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Air crash of the past #5286633 12/06/19 06:34 AM
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Exhaustgases Offline OP
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This was sad. I like these planes but, this incident proves there can be some not so good mechanics working on aircraft, and some not so good engineering as well. I say with this example, what ever happened to redundancy for aircraft systems? There was no excuse for this to happen. I remember it on the news years ago.
https://www.youtube.com/watch?v=9Ewehd9b0_o
Yes its an animation but covers well what transpired on that flight. The poor passengers, just horrible. I didn't search this out, its something I just clicked on and watched.

Re: Air crash of the past [Re: Exhaustgases] #5286657 12/06/19 07:28 AM
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JustN89 Offline
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Unfortunately, the knowledge that has led to the safety we enjoy in commercial aviation came at a high price. Those inside and close to the industry, and aviation in general, are familiar with the phrase that the "regulations are written in blood". Maintenance, record keeping, and system redundancies are no different. That's why SMS (Safety Management Systems) play such a crucial role today- we need to be anticipating hazards and risks instead of reacting to the consequences of those hazards and risks.

Re: Air crash of the past [Re: Exhaustgases] #5286681 12/06/19 08:13 AM
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WylieCoyote Offline
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This is just the tip of the iceberg regarding maintenance-related negligence. This one killed a colleague, and seriously hurt two others, not to mention the passengers who perished on-scene and later on. I can't count how many times I served drinks and peanuts on this very plane. RIP Capt Gannaway.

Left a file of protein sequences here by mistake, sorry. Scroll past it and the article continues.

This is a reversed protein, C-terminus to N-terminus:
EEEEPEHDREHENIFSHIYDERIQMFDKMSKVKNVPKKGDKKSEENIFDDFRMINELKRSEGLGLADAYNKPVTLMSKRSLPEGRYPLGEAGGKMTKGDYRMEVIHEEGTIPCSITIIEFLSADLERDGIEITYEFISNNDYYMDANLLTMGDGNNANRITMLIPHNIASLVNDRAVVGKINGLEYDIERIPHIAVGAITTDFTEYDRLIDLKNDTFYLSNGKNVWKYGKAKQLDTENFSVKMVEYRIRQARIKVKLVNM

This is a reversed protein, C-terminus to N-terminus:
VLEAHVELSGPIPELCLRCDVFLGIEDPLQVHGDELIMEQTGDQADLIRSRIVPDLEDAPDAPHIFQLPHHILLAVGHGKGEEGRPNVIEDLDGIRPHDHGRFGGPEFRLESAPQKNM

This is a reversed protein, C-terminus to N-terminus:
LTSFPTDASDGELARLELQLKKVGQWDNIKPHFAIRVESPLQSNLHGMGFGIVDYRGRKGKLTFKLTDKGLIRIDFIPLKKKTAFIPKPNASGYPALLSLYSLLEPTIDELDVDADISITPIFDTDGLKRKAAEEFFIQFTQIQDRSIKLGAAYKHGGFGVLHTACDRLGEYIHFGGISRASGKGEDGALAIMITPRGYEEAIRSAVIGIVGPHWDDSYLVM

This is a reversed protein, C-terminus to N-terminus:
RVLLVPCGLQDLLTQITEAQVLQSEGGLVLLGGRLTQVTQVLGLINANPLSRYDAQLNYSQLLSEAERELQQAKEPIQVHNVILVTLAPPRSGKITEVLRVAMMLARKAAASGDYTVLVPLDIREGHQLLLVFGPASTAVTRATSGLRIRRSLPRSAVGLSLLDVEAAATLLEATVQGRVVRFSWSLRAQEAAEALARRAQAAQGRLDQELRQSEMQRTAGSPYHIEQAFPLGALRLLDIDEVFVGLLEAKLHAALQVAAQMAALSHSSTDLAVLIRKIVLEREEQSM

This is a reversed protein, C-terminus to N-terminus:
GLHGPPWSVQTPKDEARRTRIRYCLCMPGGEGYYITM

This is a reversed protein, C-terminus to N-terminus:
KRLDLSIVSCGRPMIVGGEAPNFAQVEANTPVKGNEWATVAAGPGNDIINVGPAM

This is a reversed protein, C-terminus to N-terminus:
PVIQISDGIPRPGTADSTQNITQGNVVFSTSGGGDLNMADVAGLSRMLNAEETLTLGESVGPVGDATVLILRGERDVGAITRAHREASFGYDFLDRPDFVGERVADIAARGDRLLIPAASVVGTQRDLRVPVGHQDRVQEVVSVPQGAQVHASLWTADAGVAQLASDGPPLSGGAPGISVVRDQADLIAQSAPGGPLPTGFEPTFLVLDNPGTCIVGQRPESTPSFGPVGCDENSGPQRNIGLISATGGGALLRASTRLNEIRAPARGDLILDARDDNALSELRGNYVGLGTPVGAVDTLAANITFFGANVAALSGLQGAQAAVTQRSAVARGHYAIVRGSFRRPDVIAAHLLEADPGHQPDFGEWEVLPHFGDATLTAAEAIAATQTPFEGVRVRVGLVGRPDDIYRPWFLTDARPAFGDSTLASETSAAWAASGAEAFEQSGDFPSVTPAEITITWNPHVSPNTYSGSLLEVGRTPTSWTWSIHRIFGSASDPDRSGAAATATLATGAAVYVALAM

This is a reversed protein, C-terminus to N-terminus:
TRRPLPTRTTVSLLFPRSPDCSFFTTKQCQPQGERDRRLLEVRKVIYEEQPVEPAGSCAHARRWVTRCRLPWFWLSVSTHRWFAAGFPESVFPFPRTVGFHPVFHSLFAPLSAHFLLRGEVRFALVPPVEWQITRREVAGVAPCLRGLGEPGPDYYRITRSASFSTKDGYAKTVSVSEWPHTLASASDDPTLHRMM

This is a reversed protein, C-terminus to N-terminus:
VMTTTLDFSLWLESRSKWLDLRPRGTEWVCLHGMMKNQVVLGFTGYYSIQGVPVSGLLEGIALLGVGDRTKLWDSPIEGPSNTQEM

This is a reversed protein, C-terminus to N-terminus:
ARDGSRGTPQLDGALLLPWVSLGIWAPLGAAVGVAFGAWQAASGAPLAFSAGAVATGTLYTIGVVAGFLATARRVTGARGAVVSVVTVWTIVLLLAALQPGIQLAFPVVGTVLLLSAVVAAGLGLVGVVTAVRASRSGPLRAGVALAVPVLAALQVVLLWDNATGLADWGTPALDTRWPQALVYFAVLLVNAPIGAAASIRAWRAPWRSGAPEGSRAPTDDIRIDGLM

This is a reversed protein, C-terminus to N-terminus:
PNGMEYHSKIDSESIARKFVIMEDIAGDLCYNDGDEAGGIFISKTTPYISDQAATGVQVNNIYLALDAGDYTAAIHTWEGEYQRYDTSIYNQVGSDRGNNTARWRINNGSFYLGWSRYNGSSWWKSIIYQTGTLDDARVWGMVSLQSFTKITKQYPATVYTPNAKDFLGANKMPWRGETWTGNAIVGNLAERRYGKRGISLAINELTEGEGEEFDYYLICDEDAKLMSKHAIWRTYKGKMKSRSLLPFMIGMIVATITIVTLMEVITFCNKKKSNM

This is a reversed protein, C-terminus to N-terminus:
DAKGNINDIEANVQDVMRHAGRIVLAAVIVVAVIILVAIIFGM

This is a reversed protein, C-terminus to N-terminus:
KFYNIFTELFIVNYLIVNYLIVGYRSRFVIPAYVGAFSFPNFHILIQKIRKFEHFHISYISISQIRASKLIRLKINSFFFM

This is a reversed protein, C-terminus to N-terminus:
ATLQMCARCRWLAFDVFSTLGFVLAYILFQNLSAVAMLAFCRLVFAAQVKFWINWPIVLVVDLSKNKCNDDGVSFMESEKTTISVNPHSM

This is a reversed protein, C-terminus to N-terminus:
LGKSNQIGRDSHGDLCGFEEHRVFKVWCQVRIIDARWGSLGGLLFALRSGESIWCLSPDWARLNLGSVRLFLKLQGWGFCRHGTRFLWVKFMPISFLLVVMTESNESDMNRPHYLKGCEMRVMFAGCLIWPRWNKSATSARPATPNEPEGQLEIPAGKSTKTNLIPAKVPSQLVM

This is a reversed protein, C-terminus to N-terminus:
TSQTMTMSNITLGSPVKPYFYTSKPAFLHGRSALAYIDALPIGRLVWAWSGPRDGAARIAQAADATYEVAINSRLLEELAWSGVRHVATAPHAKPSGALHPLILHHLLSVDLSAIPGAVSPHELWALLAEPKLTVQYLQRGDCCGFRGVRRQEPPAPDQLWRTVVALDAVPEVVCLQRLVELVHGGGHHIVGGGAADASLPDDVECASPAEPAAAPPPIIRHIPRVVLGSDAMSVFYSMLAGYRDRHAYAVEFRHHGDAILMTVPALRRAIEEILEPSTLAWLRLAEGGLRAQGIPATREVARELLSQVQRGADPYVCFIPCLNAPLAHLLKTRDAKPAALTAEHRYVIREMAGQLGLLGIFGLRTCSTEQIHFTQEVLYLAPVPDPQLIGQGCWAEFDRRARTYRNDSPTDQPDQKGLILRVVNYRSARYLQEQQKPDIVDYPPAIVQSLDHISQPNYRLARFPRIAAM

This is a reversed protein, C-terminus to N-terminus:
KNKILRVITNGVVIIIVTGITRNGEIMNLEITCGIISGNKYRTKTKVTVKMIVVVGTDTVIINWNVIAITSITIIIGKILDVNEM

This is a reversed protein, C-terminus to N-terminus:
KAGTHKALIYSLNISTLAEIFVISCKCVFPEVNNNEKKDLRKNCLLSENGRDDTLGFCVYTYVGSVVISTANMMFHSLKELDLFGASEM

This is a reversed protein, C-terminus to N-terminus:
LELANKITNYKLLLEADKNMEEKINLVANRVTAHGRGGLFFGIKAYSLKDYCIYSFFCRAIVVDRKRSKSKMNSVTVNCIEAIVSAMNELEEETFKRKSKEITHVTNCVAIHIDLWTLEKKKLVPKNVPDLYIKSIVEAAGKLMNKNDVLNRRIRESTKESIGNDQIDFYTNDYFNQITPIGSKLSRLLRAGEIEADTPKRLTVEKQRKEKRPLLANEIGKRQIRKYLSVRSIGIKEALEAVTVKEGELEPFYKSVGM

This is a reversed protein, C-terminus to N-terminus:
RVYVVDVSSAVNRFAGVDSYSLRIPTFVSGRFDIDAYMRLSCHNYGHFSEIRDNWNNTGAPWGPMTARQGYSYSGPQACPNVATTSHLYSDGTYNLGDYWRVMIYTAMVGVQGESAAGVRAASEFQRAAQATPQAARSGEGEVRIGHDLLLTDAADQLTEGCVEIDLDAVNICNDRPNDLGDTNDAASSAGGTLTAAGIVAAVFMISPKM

https://www.youtube.com/watch?v=Ymsr0haPN4U


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Re: Air crash of the past [Re: Exhaustgases] #5286770 12/06/19 10:15 AM
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SLO_Town Offline
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This was caused by Alaska Airlines having a tier 3 maintenance program. Tier 3 maintenance was a cost saving plan.

The video understates Capt. Thompson's heroic efforts. Although cleared to land at LAX, he chose to verify the plane's airworthiness by remaining over the ocean. He knew the risk of flying over a populated area was too large at that moment.

Scott


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Re: Air crash of the past [Re: Exhaustgases] #5286775 12/06/19 10:26 AM
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edwardh1 Offline
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I dont like maintenance sent to foreign countries to save money


These products are all new every year?? They are a revolution!!! Razor blades, mens shirts, TVs, wiper blades, gutter guards, hearing aids... according to the ads. But also all new last year
Re: Air crash of the past [Re: edwardh1] #5286787 12/06/19 10:41 AM
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SLO_Town Offline
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Originally Posted by edwardh1